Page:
July 3, 2000
the Blood Bath?
No graphic footage in Africa
feel cheated. There was supposed to be some good TV coming on. Not
actually good, you understand, more addictive. This was the
prospect in Zimbabwe,
of some foreigners acting as, well, foreigners. You get the picture?
First the ruling party intimidates all the electorate, then they
stop them going to the polls, especially in opposition areas and
we see a few gory wounds on TV for tea time. Then we get the breathless
reports of blatant ballot rigging. Then there is the election result
where the opposition gets two seats if they are lucky. The whole
country erupts into a display of "people power" and with a bit of
covert or overt support from the big powers overthrows the crooked
government. We all go to bed in the happy knowledge that once again
justice and good taste have won through. However, that did not happen.
Zimbabwe actually had a peaceful and fair election.
WHAT YOU HEARD?
an amazing fact, Zimbabwe's election was more democratic than most
of the third world "democracies." The communal fighting seen in
South Africa, where the ANC often tries to wipe out significant
opposition, is far worse than Zimbabwe (of course we must blame
Inkatha for daring to oppose the ANC). Kosovo is in the midst of
a brutal power play with various factions of the KLA wiping out
internal dissidence, in the spare time they have from the strenuous
work of clearing out all non-Albanians. India, especially the Bihar
region, always sees intense violence around election times. In the
last election, around a thousand Indians died in the violence.
Compare that to the thirty who died in Zimbabwe. When we remember
the human rights abuses perpetrated by the fifth
brigade in Matabeland, and the lack of protest they attracted,
this makes the sudden interest in Zimbabwe even more bizarre. Every
death is a tragedy but where there are fewer deaths, it is a good
indication that the election was probably freer than before.
British press seemed less keen on reporting the actual result of
the election. This was that the ruling Zanu-PF party scraped a narrow
victory in the direct election, which becomes a bit more substantial
when taking into account those MPs whose appointment, is either
directly decided, or strongly influenced by the president. The result
was accepted as legitimate by the opposition Movement for Democratic
Change. In fact, the only people not prepared to accept this result,
with reservations, was the European Union. Where was the blood bath?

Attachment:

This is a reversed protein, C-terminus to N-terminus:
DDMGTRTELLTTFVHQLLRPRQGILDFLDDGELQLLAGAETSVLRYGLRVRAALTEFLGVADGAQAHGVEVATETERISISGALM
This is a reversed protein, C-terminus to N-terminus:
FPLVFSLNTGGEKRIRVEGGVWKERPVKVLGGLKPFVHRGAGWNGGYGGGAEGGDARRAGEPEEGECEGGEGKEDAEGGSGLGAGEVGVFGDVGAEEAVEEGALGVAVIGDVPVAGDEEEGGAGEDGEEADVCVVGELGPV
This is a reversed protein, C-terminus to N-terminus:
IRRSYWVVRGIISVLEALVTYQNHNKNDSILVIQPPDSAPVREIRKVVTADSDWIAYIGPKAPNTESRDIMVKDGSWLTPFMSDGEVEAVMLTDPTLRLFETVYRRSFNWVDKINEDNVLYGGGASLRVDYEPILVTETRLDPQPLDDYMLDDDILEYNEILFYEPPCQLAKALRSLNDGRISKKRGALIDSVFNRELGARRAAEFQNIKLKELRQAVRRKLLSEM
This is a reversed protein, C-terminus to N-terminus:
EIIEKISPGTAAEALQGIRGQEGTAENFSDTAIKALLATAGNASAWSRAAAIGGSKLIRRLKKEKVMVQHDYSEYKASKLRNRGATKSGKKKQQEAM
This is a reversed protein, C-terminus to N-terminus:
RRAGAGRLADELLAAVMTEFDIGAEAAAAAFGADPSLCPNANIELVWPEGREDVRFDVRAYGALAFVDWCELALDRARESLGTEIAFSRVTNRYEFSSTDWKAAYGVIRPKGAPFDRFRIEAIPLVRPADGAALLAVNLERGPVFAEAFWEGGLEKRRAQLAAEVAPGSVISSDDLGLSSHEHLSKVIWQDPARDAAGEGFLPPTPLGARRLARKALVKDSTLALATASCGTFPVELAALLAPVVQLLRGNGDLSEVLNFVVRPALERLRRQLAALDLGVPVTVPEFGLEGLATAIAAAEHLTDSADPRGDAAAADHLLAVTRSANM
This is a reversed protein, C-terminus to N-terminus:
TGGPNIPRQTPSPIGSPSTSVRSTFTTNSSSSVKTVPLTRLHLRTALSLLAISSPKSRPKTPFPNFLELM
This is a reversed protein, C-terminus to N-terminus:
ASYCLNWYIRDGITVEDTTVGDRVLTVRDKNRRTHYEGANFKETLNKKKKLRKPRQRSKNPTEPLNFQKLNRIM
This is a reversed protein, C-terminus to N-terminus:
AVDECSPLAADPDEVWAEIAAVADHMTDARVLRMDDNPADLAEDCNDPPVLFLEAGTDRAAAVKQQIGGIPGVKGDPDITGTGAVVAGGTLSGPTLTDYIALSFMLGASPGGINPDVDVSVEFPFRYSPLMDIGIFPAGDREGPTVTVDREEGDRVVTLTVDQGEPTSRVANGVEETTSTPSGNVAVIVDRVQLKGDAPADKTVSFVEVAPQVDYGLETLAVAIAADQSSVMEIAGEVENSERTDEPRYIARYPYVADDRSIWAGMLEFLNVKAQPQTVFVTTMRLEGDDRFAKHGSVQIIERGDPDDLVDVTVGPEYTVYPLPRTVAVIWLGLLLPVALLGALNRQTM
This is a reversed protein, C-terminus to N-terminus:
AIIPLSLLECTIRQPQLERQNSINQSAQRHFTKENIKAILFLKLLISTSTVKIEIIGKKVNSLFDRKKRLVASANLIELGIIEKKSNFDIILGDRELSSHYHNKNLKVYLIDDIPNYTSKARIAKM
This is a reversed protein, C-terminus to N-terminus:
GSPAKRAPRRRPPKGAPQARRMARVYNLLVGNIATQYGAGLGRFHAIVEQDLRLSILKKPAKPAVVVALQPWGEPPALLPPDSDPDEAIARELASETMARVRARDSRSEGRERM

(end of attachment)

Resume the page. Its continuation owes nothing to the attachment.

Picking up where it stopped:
The election was peaceful and had the highest turnout since independence.
Where was the ballot rigging? The opposition piped Zanu to the post,
when some government spokesmen predicted the opposition picking
up three seats. Where was the civil war? The vigorous
free press belies the autocratic image assiduously portrayed
by the, government controlled, British Broadcasting Corporation.
The MDC did so well that many are treating this as a victory
for it, but we do not see the civil war that we were predicting.
IS STILL IMPORTANT
is still in the Congo, mining diamonds.
As long as Zimbabwe is there then there will still be some interest
in the country. Many members of Zanu-PF are looking at either replacing
Mugabe or defecting
to the opposition. If either of those two outcomes happens (and
I think this is unlikely) then the pressure to remove the troops
from the Congo will become overwhelming, as this is a futile war
for most in Zimbabwe. So there is a stay of execution on Zimbabwe,
and the West will allow the White
farms to be taken over. However, if Mugabe stays on and Parliament
stays on side then the pressure to remove Mugabe externally will
increase. There is a plan
to "evacuate" British civilians, which could easily topple Mugabe
as a side issue. The idea that black Africans
can be trusted to pick
their own leaders seems to rest very much on which leaders they
IN THE GEMS
are still critically important, as Peter Hain, the South African
minister in the British Government, said
the face of enormous suffering caused by the diamond-fuelled
wars in Sierra
Leone, Angola and the Democratic Republic of Congo, we have
a duty to ensure that we are doing as much as we can.
those three countries. The West will do as much as they can to keep
monopoly on the road.
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